Into an already toxic brew of political discord and hyperventilating social media, a pathogen of foreign origin arrives. To fight it, the country must unite. At the same time, the coronavirus makes us more vulnerable to manipulation, especially if people are scared and nobody seems to have good answers.
Some of that manipulation is from Russia, and some from China, and while the two countries are “not working in close cooperation, they are working in concert because they have similar goals,” said Fiona Hill, former national security official and Russia expert in the Trump White House.
Hill gained public notice when she testified before Congress last year on how a “domestic political errand” about Donald Trump’s potential challenger hijacked U.S. policy toward Russia and Ukraine.
Now back at the Brookings Institution and an expert on Russian disinformation, she talked to The Daily Beast about how Russia and China are exploiting the coronavirus pandemic. She began by noting, “The way the president refers to the ‘Chinese virus’ is not helpful. It’s a way of deflecting responsibility for the outcome, and that’s exactly what the Chinese and Russians are doing themselves.”
China’s goal is to head off a huge public backlash in which countries might even try to sue China for reparations. “The Chinese bear a great deal of responsibility for covering up and trying to deny the early outbreak,” she said. “China should be the skunk at everybody’s party. They don’t want to take responsibility for letting a localized virus become a global pandemic. And now with the United States in a prostrate position, they can step in and take on a leader’s role.”
Turning to Russia, Hill said its behavior fits into a longstanding pattern that began with the AIDS epidemic in the 1980s. Back then, the KGB launched a fairly successful covert disinformation campaign dubbed “Operation Infektion” to convince people that the virus was really a U.S. biological weapon. That was easy for people to believe because they knew governments experimented on vulnerable people.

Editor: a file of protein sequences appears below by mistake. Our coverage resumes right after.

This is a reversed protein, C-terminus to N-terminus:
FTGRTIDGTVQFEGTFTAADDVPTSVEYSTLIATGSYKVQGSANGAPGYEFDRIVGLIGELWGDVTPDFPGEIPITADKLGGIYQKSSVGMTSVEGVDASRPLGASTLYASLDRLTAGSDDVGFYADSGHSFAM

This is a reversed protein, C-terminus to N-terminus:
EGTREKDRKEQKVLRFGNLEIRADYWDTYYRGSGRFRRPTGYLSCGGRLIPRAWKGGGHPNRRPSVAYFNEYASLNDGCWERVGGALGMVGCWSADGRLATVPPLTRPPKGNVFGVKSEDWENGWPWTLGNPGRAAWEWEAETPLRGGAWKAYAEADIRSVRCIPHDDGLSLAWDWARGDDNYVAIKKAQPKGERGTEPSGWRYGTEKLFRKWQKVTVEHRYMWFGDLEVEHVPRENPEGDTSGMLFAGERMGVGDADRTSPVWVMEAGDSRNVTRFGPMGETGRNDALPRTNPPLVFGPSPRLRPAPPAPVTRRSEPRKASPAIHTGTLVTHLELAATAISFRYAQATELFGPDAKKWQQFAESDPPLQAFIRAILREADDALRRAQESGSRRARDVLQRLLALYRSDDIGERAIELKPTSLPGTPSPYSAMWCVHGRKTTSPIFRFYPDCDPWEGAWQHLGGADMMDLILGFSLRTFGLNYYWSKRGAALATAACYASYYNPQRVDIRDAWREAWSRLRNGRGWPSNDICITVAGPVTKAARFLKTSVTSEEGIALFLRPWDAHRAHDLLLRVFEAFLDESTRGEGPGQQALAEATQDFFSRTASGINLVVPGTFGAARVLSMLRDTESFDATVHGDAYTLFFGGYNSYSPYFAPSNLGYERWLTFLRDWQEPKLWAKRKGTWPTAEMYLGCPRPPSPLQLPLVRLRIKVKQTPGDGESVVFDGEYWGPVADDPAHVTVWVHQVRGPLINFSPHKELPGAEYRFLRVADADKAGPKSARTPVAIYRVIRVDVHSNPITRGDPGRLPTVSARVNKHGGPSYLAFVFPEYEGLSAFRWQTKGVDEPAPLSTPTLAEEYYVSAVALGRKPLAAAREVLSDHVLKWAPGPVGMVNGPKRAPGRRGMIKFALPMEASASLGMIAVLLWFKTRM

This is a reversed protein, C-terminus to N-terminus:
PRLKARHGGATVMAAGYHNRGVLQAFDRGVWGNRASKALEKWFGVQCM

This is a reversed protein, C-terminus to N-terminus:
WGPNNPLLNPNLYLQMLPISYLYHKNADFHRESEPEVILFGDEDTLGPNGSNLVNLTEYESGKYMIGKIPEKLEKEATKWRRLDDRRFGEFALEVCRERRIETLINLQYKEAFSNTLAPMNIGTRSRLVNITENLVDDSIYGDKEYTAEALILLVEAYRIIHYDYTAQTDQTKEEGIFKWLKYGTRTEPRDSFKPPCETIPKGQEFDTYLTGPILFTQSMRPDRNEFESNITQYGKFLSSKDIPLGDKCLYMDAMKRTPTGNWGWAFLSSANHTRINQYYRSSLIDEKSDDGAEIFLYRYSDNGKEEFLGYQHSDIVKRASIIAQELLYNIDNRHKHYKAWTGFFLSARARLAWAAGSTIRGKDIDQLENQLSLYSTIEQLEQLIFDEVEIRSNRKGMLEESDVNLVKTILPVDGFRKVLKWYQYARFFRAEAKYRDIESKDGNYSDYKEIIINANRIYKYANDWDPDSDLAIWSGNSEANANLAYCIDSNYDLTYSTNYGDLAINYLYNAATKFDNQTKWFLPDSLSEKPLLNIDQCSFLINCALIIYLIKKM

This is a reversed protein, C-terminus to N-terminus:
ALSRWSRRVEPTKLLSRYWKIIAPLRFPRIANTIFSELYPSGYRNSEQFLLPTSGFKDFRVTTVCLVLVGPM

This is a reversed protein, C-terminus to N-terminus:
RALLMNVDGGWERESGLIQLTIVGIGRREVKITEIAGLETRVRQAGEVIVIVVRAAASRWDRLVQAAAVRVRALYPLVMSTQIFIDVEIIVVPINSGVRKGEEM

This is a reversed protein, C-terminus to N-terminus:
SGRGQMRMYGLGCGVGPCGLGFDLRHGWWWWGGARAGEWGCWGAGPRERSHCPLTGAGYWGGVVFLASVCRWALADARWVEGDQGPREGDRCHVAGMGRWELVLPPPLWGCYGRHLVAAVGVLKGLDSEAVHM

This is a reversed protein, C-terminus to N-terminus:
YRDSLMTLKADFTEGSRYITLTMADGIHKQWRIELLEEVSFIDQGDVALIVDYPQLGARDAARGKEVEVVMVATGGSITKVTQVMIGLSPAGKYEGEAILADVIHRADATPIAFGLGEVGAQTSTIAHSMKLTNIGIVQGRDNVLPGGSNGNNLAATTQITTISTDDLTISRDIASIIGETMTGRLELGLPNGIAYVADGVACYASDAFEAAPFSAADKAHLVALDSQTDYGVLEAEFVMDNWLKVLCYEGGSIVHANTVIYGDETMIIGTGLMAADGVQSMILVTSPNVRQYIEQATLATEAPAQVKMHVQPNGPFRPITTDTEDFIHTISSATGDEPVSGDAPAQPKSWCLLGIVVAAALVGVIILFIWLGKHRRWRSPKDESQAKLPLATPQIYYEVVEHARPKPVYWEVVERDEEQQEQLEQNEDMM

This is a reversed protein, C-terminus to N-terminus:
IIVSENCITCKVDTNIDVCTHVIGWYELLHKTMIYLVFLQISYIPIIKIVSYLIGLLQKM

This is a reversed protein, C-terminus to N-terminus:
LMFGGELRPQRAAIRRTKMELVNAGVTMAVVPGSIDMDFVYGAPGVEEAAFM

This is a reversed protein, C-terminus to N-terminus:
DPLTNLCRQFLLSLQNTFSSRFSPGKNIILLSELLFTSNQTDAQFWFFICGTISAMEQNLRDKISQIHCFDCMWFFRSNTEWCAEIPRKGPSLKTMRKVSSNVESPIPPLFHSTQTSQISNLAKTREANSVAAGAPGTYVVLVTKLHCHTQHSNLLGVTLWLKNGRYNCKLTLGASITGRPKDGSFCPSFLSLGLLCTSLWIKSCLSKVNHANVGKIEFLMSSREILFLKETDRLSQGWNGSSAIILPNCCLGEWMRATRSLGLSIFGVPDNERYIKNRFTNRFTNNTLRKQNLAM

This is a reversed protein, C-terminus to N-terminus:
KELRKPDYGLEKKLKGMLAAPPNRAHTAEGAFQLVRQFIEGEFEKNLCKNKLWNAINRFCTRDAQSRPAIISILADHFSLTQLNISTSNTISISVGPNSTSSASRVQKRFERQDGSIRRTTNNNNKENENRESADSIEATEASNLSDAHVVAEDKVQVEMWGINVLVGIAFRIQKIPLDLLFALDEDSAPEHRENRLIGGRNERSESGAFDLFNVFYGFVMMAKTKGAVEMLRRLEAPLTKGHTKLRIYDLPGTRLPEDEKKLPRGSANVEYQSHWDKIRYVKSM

“We’ve been in this space a long time where there is a lot of misinformation that takes on a life of its own, and governments use it for propaganda purposes, to deflect from their own shortcomings, and to mobilize the population against an external enemy,” said Hill.
In February, after Hill’s departure, the State Department briefed reporters on what it said was a social-media disinformation campaign waged by the Russian government in order to blame the U.S. for the spread of COVID-19. Experts say much of the COVID-19 disinformation put out by Russia and others is overt and focuses on amplifying America’s own political fissures and disinformation about the pandemic.
“We continue to see accounts aligned with Russian State media work to sow discord in the United States by amplifying divisive content,” explains Daniel J. Jones, founder of the non-profit public investigations group, Advance Democracy, Inc. (ADI). “We typically track these efforts to exacerbate tensions in the context of elections, but we’re now seeing these accounts amplify divisive content relating to the COVID-19 global pandemic, to include offensive content relating to race.”
Jones pointed to how Russia’s English-language state-media outlets have played up both sides of the debate over whether to label the coronavirus by its official name, COVID-19, or the racially charged “Wuhan virus” preferred by the Trump administration. State-backed TV channel RT has blown off criticism of the “Wuhan virus”-style branding and wondered aloud whether the debate is “just media-manufactured outrage?” while the Russia-funded In the Now outlet highlighted the racist attacks on those of Asian descent that have taken place since the outbreak.
The European Union’s strategic communications division, which monitors Russian and other disinformation narratives, released a report in mid-March that found Kremlin propaganda was identifying and amplifying coronavirus concerns in order to “to sow distrust and division.” The EU report claimed that, rather than invest in new propaganda narratives, much of Russia’s recent disinformation on COVID-19 was “simply amplifying theories that originate elsewhere, e.g. in China, Iran or the US far right.”
As tensions with the U.S. reached a peak, Chinese diplomats waged a disinformation campaign that exploited a long-running theme in American conspiracy media focused on Fort Detrick, the former home of the U.S. Army’s long-shuttered biological-weapons program.
Chinese foreign ministry spokesman Lijian Zhao led the charge on Twitter with a link to an article written by a Canadian conspiracy theorist that blamed Fort Detrick for the virus, an idea that’s long circulated in domestic conspiracy circles. In 2009, Infowars correspondent Paul Joseph Watson wrote a post for Global Research—the same conspiracy outlet Lijian linked to—falsely claiming that the swine flu pandemic may have originated with a pathogen from Fort Detrick.